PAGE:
In an opinion last month that did not receive much attention on the employment-law front was the case Lobo v. Tamco, which has huge ramifications for California employers. At issue was if the employer, Tamco, could legally be held liable for one of its’ employee’s negligent driving while he was on his way home. The court found that the employer could be held liable under an exemption to the “going-and-coming” rule.

This case was filed by Daniel Lobo’s wife and minor child. Mr. Lobo was a deputy sheriff who was killed by the allegedly negligent driving of Luis Duay Del Rosario who had just left work and was driving home. The officer was on a motorcycle, and was apparently responding to a call with his lights and sirens on, when the two collided. The family members sued Mr. Rosario’s employer (most likely because Mr. Rosario does not have any assets). The employer argued that because Mr. Rosario was going home, there could be no liability on its part. The court disagreed.

The “going-and-coming” rule and its exception

The court explained that normally employers are not liable for employee’s acts when they are not in the “course and scope of employment”:

Under the theory of respondeat superior, employers are vicariously liable for tortious acts committed by employees during the course and scope of their employment. [citation] However, under the “going and coming” rule, employers are generally exempt from liability for tortious acts committed by employees while on their way to and from work because employees are said to be outside of the course and scope of employment during their daily commute. (Huntsinger v. Glass Containers Corp. (1972) 22 Cal.App.3d 803, 807 [Fourth Dist., Div. Two] (Huntsinger).)

The court, however, also explained that there is an exception to the general rule:

“A well-known exception to the going-and-coming rule arises where the use of the car gives some incidental benefit to the employer. Thus, the key inquiry is whether there is an incidental benefit derived by the employer. [Citation.]” (State Farm Mut. Auto. Ins. Co. v. Haight (1988) 205 Cal.App.3d 223, 241.) This exception to the going and coming rule, carved out by this court in Huntsinger, supra, 22 Cal.App.3d 803, has been referred to as the “required-vehicle” exception. (Tryer v. Ojai Valley School (1992) 9 Cal.App.4th 1476, 1481.) The exception can apply if the use of a personally owned vehicle is either an express or implied condition of employment (Hinojosa v. Workmen’s Comp. Appeals Bd. (1972) 8 Cal.3d 150, 152), or if the employee has agreed, expressly or implicitly, to make the vehicle available as an accommodation to the employer and the employer has “reasonably come to rely upon its use and [to] expect the employee to make the vehicle available on a regular basis while still not requiring it as a condition of employment.” (County of Tulare v. Workers’ Comp. Appeals Bd. (1985) 170 Cal.App.3d 1247, 1253.)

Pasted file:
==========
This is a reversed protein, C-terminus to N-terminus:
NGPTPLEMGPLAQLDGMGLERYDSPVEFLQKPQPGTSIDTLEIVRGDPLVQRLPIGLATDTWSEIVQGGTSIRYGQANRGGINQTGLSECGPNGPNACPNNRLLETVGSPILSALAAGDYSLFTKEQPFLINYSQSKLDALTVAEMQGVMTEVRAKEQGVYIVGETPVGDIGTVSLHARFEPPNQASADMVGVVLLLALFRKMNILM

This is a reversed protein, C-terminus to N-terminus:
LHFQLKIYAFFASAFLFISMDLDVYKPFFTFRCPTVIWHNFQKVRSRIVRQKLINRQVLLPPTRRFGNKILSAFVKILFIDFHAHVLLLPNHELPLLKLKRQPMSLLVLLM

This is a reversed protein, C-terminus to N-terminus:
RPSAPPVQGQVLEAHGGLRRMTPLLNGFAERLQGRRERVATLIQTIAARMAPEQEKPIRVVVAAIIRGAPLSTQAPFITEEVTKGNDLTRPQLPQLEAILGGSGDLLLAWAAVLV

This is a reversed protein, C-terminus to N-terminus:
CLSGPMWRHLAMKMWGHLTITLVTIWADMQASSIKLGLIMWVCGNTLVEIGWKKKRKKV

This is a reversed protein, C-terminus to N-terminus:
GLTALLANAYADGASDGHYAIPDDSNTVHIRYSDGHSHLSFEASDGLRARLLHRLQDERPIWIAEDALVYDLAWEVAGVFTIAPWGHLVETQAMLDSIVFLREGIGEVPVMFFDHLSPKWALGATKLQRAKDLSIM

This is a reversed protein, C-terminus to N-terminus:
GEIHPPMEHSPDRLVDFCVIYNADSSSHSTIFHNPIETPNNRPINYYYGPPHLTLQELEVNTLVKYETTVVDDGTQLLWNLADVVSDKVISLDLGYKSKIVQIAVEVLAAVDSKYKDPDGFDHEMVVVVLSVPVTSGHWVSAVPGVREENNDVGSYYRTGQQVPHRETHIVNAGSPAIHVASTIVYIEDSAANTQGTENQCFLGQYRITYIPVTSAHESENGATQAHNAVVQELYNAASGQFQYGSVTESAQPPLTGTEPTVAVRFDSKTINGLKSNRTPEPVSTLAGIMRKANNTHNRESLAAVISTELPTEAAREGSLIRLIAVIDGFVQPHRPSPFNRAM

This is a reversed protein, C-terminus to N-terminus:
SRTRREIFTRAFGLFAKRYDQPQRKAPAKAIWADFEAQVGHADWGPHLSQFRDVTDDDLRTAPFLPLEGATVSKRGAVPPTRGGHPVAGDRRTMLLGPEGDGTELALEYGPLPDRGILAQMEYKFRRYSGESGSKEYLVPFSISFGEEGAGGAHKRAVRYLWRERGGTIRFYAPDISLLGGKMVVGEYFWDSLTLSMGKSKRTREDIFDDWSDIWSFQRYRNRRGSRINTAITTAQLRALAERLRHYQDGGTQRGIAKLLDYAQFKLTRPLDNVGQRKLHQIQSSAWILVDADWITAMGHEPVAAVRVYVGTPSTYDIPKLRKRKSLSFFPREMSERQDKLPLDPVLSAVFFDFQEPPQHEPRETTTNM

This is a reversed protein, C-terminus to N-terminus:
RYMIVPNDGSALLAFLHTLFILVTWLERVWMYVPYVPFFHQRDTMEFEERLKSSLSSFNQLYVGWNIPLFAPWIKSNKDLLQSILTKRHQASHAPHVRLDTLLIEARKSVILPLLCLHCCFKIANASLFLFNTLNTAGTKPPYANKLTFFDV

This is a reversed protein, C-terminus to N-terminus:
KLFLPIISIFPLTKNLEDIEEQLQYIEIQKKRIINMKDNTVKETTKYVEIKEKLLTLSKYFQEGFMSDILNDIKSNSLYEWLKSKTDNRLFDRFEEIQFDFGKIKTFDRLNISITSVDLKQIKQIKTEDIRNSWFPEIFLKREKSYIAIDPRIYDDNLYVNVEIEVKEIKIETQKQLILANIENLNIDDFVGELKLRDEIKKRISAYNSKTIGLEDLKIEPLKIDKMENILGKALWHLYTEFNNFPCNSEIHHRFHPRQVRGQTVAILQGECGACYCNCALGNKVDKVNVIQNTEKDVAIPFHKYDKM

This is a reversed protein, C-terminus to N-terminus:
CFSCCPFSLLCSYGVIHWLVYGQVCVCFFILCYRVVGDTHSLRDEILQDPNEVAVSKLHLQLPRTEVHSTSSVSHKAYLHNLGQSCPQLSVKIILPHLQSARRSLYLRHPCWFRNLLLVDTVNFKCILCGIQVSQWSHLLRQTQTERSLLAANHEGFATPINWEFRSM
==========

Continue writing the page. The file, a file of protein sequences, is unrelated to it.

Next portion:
But what if the employee rarely uses their car for company business?

It does not matter how frequently or infrequently the employee uses their car for company purposes to establish the exception.  Here, the employer argued that the exemption to the going-and-coming rule did not apply because Mr. Rosario rarely used his care for company purposes. The evidence was that he only used his car 10 times or fewer during the 16 years he worked for Tamco. The court was not persuaded by this argument, and noted that there was not case law to support the argument. The fact that Mr. Rosario sometimes needed to use his car for company purposes was sufficient to establish the exception to the going-and-coming rule.

This case should be a call to employers to review if they require their employees to use their personal cars for work, and if this could create potential liability for the employer even though the employee is driving to or from work.